Mandibular / Panfacial Fractures
The mandible is a unique bone having a complex role in both aesthetics of the face and functional occlusion. Because of the prominent position of the lower jaw, mandible fractures are the most common fracture of the facial skeleton. In complex injuries, mandible fractures are frequently associated with other fractures of the face. When all the bones of the face are fractured it is called a panifacial fracture.
Fractures of the mandible should be classified according to the site of the fracture, degree of displacement, the presence of comminution and status of the dentition. Physical examination will typically reveal a malocclusion, pain at the fracture site, mucosal ecchymosis or laceration with bleeding between teeth at the fracture site. Plain radiographs can help further define the fractures of the mandible. In a patient with an isolated jaw injury, a Panorex is an ideal radiograph to visualize the fracture and condition of the teeth. In the multisystem injured patient, a computerized tomographic scan with three-dimensional reconstruction provides good visualization of the fractures.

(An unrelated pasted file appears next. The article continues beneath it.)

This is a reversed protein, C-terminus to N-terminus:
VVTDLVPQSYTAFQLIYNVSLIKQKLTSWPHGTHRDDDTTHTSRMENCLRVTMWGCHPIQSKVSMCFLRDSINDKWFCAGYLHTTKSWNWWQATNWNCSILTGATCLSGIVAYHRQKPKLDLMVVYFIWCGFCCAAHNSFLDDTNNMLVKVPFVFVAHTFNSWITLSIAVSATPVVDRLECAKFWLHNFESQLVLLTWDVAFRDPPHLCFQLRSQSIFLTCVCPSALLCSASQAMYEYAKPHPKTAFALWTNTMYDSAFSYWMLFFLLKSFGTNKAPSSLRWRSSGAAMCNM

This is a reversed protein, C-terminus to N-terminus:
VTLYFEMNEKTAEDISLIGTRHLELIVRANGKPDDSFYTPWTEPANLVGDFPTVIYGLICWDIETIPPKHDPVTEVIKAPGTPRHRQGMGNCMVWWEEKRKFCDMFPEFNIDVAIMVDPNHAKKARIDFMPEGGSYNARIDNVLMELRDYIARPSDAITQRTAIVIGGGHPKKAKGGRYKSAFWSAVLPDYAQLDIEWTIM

Sixty-six-year-old female sustaining complex comminuted fractures to all bones of the face
Postoperative results after one stage repair
Reduction and stabilization of the mandible fracture is the key to successful treatment. The method of management may vary based on the severity, location of the fracture and presence or absence of teeth. Mandible fractures are usually treated by closed reduction with the wiring of the teeth or open reduction with internal rigid fixation using plates. Nonoperative management of a mandible fracture with a soft diet is rarely indicated. The technique of closed reduction involves wiring of arch bars on the teeth and intermaxillary fixation for 4 to 6 weeks. Internal rigid fixation requires exposure of the fracture sites and stabilization with plates and/or screws. This technique can frequently avoid postoperative intermaxillary fixation (wiring teeth together) and the problems associated with this such as weight loss and joint stiffness.
This patient sustained severe complex fractures of all facial bones with loss of right eye
The postoperative result after one stage surgery
Following the principles of accurate reduction with good stabilization can frequently avoid complications and help to restore the patient's primary occlusion and facial appearance.